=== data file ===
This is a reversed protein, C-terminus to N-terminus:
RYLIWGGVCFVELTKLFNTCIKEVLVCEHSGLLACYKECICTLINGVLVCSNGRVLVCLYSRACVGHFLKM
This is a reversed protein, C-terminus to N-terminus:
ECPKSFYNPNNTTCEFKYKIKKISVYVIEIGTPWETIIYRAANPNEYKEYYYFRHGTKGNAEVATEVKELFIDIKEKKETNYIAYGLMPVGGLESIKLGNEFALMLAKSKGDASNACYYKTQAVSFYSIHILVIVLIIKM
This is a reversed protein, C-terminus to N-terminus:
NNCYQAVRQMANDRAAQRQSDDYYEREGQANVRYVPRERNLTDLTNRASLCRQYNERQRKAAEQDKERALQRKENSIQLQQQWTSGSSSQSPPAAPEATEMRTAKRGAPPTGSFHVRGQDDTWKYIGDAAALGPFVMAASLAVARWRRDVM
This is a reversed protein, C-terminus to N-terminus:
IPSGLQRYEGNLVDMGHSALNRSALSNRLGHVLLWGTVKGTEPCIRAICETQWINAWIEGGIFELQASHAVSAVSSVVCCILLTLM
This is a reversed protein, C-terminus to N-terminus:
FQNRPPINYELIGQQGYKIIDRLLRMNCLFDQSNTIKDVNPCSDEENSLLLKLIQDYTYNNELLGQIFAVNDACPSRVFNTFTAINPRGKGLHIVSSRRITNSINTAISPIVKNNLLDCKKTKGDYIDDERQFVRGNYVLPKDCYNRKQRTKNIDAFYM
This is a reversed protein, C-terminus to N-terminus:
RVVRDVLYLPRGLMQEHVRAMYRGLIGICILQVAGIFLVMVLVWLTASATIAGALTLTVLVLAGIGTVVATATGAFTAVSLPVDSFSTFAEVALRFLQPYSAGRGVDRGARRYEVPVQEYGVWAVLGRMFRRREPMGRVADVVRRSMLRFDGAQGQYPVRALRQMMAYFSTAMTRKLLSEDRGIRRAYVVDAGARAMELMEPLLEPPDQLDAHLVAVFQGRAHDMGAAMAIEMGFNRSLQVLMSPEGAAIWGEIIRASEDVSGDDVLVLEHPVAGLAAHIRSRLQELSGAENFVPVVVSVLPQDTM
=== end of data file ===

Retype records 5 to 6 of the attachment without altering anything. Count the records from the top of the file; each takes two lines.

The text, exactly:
This is a reversed protein, C-terminus to N-terminus:
FQNRPPINYELIGQQGYKIIDRLLRMNCLFDQSNTIKDVNPCSDEENSLLLKLIQDYTYNNELLGQIFAVNDACPSRVFNTFTAINPRGKGLHIVSSRRITNSINTAISPIVKNNLLDCKKTKGDYIDDERQFVRGNYVLPKDCYNRKQRTKNIDAFYM
This is a reversed protein, C-terminus to N-terminus:
RVVRDVLYLPRGLMQEHVRAMYRGLIGICILQVAGIFLVMVLVWLTASATIAGALTLTVLVLAGIGTVVATATGAFTAVSLPVDSFSTFAEVALRFLQPYSAGRGVDRGARRYEVPVQEYGVWAVLGRMFRRREPMGRVADVVRRSMLRFDGAQGQYPVRALRQMMAYFSTAMTRKLLSEDRGIRRAYVVDAGARAMELMEPLLEPPDQLDAHLVAVFQGRAHDMGAAMAIEMGFNRSLQVLMSPEGAAIWGEIIRASEDVSGDDVLVLEHPVAGLAAHIRSRLQELSGAENFVPVVVSVLPQDTM